The short rains have given us a reprieve from months of drought, one of the worst in over 40 years, but freedom is not yet here.
The time is ripe for putting words into action on mitigating the adverse effects of climate change.
One way we can do this is by harvesting rainwater, especially in our urban areas.
The timing could not be better because, at present, millions of litres of water will be wasted in the form of surface runoff that will end up in our rivers and in the process city dwellers will miss out on an opportunity to harvest this scarce resource.
It is important to understand that harvested rainwater has uses that differ from treated water meant for drinking, also known as potable water in engineering parlance.
This is because rainwater, especially when it is collected from rooftops, contains contaminants which make it unsuitable for drinking unless it is treated. However, water must be considered a precious resource and repurposed effectively, for example, this harvested rainwater is suitable for other domestic uses including flushing toilets and watering landscapes.
Rainwater is also soft and therefore not subject to problems associated with limescale, making it particularly suitable for laundry use.
By harvesting rainwater and using it for flushing toilets, doing laundry, and watering landscapes we can relieve pressure from water supplied by companies and ensure that the latter is used for drinking and other domestic activities.
We need to adopt a mindset of saving drinkable water and consider the careful use of water as a resource for its various purposes.
Furthermore, reduced pressure on water supplied by companies would slow down the proliferation of boreholes in most urban areas. The savings from rainwater harvesting would be immense.
But to effectively harvest rainwater we must now start applying suitable and innovative technology for collecting and storing this resource.
First, our urban roofs, from industrial, residential, commercial, retail and education, rooftops must be transformed into water catchment areas.
This should not be an arduous task because we can borrow a leaf from the energy sector where we have seen many institutions install solar panels on their rooftops.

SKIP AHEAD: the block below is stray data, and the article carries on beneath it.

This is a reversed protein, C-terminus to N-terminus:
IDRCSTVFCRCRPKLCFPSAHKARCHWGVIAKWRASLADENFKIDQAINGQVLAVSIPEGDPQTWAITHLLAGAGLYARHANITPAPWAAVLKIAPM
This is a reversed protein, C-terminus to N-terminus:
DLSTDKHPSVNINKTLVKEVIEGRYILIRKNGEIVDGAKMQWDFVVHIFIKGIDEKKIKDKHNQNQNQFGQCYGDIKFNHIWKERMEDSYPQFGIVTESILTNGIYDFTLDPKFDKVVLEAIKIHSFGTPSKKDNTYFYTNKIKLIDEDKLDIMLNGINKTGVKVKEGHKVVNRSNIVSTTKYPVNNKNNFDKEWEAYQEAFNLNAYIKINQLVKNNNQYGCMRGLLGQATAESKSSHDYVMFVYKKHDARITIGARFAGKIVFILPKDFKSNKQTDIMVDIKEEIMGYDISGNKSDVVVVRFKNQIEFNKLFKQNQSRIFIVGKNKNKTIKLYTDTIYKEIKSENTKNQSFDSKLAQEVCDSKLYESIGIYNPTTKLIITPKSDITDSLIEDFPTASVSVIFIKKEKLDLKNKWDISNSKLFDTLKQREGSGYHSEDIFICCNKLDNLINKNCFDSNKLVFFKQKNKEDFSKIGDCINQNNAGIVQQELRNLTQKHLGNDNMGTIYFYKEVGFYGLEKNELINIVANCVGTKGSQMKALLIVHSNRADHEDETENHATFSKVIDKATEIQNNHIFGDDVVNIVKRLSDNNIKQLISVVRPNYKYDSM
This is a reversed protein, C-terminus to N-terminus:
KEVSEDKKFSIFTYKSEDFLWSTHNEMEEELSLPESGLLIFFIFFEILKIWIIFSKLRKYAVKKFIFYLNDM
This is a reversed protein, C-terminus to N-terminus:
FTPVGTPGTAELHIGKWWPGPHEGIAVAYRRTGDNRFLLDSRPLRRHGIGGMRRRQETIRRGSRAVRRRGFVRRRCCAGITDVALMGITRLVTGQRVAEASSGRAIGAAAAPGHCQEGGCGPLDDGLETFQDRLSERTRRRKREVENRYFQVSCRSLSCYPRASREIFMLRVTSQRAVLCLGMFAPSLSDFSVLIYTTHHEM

Once it rains, water from these rooftops must then be stored somewhere, and this is where modern technology such as Weholite HDPE is ideal for secure storage due to its many advantages.
Weholite HDPE tanks can be designed and manufactured to collect massive amounts of water and customised to fit within the confines of a specific site.
For example, at our Megapipes Ruiru plant, we have successfully installed a 180,000-litre tank, under our factory road, a 48m DN2200 SN2 Weholite tank, with filtration and pump system which takes water from our factory roof to use for toilet flushing, irrigation of our gardens and vehicle washing.
This is not a short-term fix but the tanks offer a sustainable lifespan and when buried, they offer a service life of over 100 years giving developers much-needed long-term investments.
Additionally, the lightweight nature of Weholite makes it easy and quick to install in heavily built-up areas. What makes the tanks an even better solution for developers, is that the installation offers minimal disruptions to communities and livelihoods.
The good news is that the Government has already shown commitment towards this rainwater harvesting including the proposed regulations that provide that all buildings used for residential, institutional facilities, offices, manufacturing, or commercial establishments must have roofs that are adequately guttered for catching rainwater or may have a ground catchment for the purposes of harvesting rainwater.
The extremes of climate change mean that we will likely see oscillating seasons of flooding and droughts. It is imperative that we act now and embrace modern technology to harvest rainwater.
The writer, Simon Thomas, is the Country Director at Megapipes Solutions.